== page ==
Perhaps recognising a shift in the working world to more flexible models and away from the traditional model of master and servant and then employer and employee, the Tribunals have become increasingly willing not to infer employment contracts on top of notionally arm’s-length contractor arrangements.  Good news for users of agency and consultancy personnel.   

Two caveats before we go any further – first, proving that your individual is not an employee does not necessarily mean that he is denied the increasing number or rights afforded to statutory “workers”.  Second, while this may be the Employment Tribunals’ position, it is far from clear that the HMRC (which also has the power to “re-assess” contracts from self-employment to employment) will take the same approach.   Mostly good news, anyway.   

In Smith -v- Carillion issued earlier this month, the Employment Appeal Tribunal re-emphasised the hoops which an individual must get through to show that he is actually an employee.  Until James -v- London Borough of Greenwich in 2008, the tendency had been for the Tribunals to tot up the aspects of the relationship which looked like employment and then those that didn’t, stick a moistened finger in the wind and then using an unholy and largely unappealable mix of gut-feel and discretion, come down on one side or the other.  Sentiment suggested that if the individual would be left without remedy by a finding that he was not an employee, the balance might more easily fall in his favour.  James took a much stricter view.  You can only imply a term into a contract (here, that the relationship was one of employment) if it is necessary to do so, said the Court of Appeal, not just because it feels right on balance.    

Mr Smith was a prime case for a “sympathy” vote – he had suffered substantial losses through being blacklisted for union activities, but these were losses he could only sue for if he were an employee.  The Employment Tribunal dismissed his claim for that status “with considerable reluctance … he had suffered a genuine injustice and we greatly regret that the law provides him with no remedy“.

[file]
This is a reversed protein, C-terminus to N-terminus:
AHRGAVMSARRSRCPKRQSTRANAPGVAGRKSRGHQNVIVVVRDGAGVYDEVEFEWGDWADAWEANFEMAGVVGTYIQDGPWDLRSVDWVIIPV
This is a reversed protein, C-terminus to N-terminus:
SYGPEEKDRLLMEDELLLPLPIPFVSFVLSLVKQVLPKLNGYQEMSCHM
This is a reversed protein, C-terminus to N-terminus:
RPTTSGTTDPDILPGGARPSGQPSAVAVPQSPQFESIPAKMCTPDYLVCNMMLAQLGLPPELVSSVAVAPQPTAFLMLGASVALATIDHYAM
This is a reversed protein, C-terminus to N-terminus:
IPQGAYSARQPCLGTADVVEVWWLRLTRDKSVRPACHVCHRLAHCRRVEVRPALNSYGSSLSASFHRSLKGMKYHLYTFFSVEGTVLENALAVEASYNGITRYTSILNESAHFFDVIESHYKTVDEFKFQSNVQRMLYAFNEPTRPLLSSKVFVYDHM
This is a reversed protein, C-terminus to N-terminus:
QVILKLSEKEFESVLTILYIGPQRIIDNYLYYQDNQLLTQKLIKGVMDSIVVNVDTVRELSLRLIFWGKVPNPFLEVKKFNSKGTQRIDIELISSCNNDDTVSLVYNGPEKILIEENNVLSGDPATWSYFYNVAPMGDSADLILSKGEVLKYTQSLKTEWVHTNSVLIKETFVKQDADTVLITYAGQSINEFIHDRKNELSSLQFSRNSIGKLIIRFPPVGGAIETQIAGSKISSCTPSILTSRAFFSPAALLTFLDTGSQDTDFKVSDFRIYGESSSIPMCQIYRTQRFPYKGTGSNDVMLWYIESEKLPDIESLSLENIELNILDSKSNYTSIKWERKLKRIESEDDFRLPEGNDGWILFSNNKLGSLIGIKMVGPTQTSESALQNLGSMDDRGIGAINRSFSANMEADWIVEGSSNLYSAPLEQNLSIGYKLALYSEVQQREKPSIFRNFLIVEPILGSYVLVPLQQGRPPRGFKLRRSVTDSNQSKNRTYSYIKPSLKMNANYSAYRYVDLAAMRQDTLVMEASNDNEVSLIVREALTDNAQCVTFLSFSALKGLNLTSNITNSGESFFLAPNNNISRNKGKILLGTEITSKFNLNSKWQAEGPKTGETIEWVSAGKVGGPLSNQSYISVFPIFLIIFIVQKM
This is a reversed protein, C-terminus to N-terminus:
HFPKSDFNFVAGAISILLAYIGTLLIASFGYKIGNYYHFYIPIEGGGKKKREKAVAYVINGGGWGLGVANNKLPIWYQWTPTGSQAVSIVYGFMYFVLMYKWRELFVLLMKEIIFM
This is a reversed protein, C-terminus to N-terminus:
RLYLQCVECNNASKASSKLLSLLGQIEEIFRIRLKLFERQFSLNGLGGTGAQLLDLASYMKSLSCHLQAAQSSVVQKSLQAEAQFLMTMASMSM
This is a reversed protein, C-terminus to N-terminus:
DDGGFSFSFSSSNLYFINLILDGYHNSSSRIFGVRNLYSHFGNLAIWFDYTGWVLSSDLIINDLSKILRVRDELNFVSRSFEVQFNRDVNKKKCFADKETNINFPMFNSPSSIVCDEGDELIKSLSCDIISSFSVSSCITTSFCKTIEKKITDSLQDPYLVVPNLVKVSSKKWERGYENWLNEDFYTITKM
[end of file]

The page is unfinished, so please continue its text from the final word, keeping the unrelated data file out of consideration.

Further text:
Nonetheless, the necessity test prevailed.  In practice that means that you can only imply an employment contract if the day-to-day facts of it are not explicable by any other means – if those facts would equally fit an agency or self-employment or worker relationship, then that leaves no room for the imposition of an employment contract.  The Tribunal agreed that to outward appearances Smith would be indistinguishable from members of Carillion’s employed staff but “the fact that someone appears to be an employee cannot be regarded as lending support to the contention that as a matter of law he has become an employee”.  

Leaving aside the HMRC risk, it appears that following Smith end-users of agency or self-employed staff now face a much lesser risk of their sliding onto the Schedule E payroll by a form of legal osmosis.  No longer should these things turn upon the precise degree of integration within the workforce or of the day-to-day control exercised over them.  No longer need you fear blowing up an extensive chain of contractual documentation and supply contracts by inadvertently inviting your contractors to the staff party.  The issue is not now whether the daily facts and cosmetics of the relationship are consistent with an employment contract, but whether they are inconsistent with anything else.